Water Chat

Water is an extremely valuable input in agriculture, whether delivered through rain, snow or irrigation. This fact was made very apparent during the kickoff presentation at the recent Iowa Water Conference.  In his presentation Water Issues in the Developing World, Dick Schultz (Iowa State University) detailed the different sources of water in our world.  While it seems that there is “water, water, everywhere”, only 3% of the world’s water is fresh water, the balance resides in the oceans.

Of that fresh water, 69% is in glaciers, 30% is groundwater, 0.3% lakes, 0.06% soil moisture, 0.04% in the atmosphere, 0.06% in rivers and 0.003% in the biosphere.  He went on to point out that 50% of the fresh water is in 6 areas: Canada, Russia, Tibet, Columbia, Brazil and Indonesia. freshwatersources

Water has been a hot topic in the US news with stories of the California drought, an extremely snowy winter in the east and nutrient reduction strategies in the Midwest.  A quick look at the Drought Monitor shows that drought conditions extend from California to Illinois.

With so much talk about water, the AgChat Foundation hosted a Twitter chat focused on water on March 11.  I and other participants used the hashtag #agchat to discuss water issues for an hour and a half.  Much of the discussion centered on how farmers across the country are implementing water conservation practices, but there were questions about nutrient and chemical loss reduction, the costs of water and challenges and concerns of water availability and quality.  The AgChat water chat questions and a link to the full Twitter conversation can be found here.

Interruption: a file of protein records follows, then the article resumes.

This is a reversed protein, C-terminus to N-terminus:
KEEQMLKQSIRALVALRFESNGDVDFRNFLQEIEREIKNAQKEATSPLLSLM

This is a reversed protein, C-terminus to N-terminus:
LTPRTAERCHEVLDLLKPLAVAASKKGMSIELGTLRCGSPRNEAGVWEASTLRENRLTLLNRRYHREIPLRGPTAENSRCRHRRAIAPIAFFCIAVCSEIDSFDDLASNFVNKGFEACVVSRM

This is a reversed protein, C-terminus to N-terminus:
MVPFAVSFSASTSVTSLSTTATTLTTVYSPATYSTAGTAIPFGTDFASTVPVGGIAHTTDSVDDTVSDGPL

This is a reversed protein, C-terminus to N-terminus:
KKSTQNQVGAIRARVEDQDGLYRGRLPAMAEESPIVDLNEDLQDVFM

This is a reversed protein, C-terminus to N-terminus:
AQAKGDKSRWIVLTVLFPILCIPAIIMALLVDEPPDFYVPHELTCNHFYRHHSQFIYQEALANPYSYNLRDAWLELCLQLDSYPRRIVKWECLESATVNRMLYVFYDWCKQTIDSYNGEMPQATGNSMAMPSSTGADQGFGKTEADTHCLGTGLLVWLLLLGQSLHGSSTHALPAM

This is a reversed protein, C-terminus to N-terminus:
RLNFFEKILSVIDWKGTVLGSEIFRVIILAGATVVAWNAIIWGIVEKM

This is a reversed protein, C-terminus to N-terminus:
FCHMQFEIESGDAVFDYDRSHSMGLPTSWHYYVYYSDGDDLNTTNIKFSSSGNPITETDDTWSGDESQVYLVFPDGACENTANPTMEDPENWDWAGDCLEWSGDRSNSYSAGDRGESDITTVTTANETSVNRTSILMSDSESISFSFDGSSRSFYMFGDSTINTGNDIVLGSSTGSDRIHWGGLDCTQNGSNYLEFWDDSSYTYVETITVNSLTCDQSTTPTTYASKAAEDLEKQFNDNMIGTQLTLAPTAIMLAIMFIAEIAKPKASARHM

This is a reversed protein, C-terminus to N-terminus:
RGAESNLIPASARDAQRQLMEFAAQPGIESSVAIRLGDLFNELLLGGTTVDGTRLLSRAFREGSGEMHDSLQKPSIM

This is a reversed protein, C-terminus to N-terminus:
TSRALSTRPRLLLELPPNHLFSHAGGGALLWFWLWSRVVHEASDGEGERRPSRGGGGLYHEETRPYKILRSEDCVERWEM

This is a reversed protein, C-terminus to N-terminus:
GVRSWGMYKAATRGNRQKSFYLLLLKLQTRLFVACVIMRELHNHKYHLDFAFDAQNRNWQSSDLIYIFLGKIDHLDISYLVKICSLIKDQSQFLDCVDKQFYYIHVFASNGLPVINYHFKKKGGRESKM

AgChats are held weekly and are an enjoyable way to see the diversity in agriculture. I encourage you to join in the discussion on #agchat.

    This entry was posted in Farmers and Climate Change, Uncategorized and tagged , , , , by Chad Ingels. Bookmark the permalink.

    About Chad Ingels

    Chad Ingels is currently leading the Extension and Outreach component of the Sustainable Corn project. He is an Extension watershed specialist located in northeast Iowa providing education, facilitation and administration for farmer-led watershed councils that develop and implement performance-based incentive programs in their impaired watersheds. He has been working with water quality and watershed improvement projects in Iowa since 2000. Chad also farms part-time, raising corn, soybean and Berkshire pigs.

    One thought on “Water Chat

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